Historic Kayak Action Demands Indigenous Peoples’ Rights in Paris Climate Accord
December 7th, 2015
Contact: Dallas Goldtooth, Indigenous Environmental Network, France: +33 75 1413 823, US: + 708 515-6158, [email protected]
Paris – An all-Indigenous flotilla of kayaks took to the waters of Paris today, followed by a press conference featuring Indigenous leaders from the Americas delivering strong messages: warnings of the worst consequences of climate change, and holistic solutions to protect Mother Earth. This event, proposed by the Kichwa community of the Sarayaku, served as a platform to reject false climate solutions, and to deliver three key documents designed as a means to address climate change.
The flotilla action this afternoon was made all the more poignant and necessary, following the first week of negotiations at COP21, where – despite vocal objections and protestations by Indigenous Peoples and their allies – the operative text of the Paris Accord has had the language concerning the rights of Indigenous Peoples “annexed” (meaning it’s not totally in the draft agreement, nor is it being fully excluded), rendering it’s future inclusion questionable.
“Considering that Indigenous communities often face the worst consequences of climate change, the decision to reject Indigenous Rights and advocate for false solutions is not only offensive and intolerable, but illogical and destructive to the climate change movement as a whole.” – Dallas Goldtooth, Keep Fossil Fuels in the Ground Campaign Organizer. “Carbon trading and REDD+ projects are schemes to continue business-as-usual, nothing more. We, as frontline Indigenous communities, are the arbiters and innovators of real solutions towards mitigating climate change.”
Indigenous Peoples from the Amazon to the Arctic and their allies have and will continue to gather to demand real climate solutions, including bottom-up initiatives originating in Indigenous knowledge, culture, and spirituality.
“We’re here to present our proposal of kawsak-sacha: the living rainforest, the living Amazon. This proposal respects all living beings and helps achieve a balance of our planet, our Mother Earth. Indigenous peoples live with this wisdom – live in harmony with these living beings, and we’re here to protect the lagoons and the water, the trees and the mountains. We ARE the balance, we LIVE the balance and this is our contribution here in Paris.” Felix Santi, Sarayaku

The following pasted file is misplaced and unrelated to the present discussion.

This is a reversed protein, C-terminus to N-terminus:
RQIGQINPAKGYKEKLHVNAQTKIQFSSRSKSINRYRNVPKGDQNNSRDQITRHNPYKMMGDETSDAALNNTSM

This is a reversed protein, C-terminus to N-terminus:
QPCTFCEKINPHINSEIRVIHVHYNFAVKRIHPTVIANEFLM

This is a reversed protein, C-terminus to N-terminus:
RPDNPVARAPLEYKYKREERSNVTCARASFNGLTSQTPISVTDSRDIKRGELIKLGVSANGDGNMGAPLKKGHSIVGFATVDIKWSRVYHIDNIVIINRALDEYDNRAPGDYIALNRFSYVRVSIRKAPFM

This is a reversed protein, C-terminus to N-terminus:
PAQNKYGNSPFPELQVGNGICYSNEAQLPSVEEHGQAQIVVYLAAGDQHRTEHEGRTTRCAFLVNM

“Only if our proposal is heeded will we be able to ensure the future, ensure the planet for future generations – so we present this proposal to the governments of the world and we declare indigenous peoples’ territories of vital and crucial importance to the future of our planet. There must be no more oil drilling, no more mining, no more logging on our lands and territories, and we must embrace this indigenous proposal of the living forest”.
For the second week of negotiations in Paris, Indigenous delegates are calling on their allies to push the parties involved in direct negotiations to reverse this damaging decision, thereby taking the climate change movement forwards, not backwards.
“The ground we walk on is literally melting beneath us. Indigenous peoples of the world are being affected by this climate chaos first, and our issues are compounded by the assault on our traditional territories by the fossil fuel extractive industries.” – Faith Gemmill, executive director REDOIL. “We kicked Shell out of the Arctic but immediately following that, the state and our congressional representatives called for drilling in the last 5% of America’s only Arctic coast: the Arctic National Wildlife Refuge, which is sacred to my people. This is our home, these are our sacred places, and it is our belief that the destruction of humanity begins if/when the oil companies gain access to these sacred places. We’re here to call upon the governments of the world to recognise the rights of Indigenous Peoples within the operative, legally binding text. No more business as usual – we don’t have the luxury of time. Humanity’s survival is on the line. We need a just transition to sustainable energy, economies and communities.”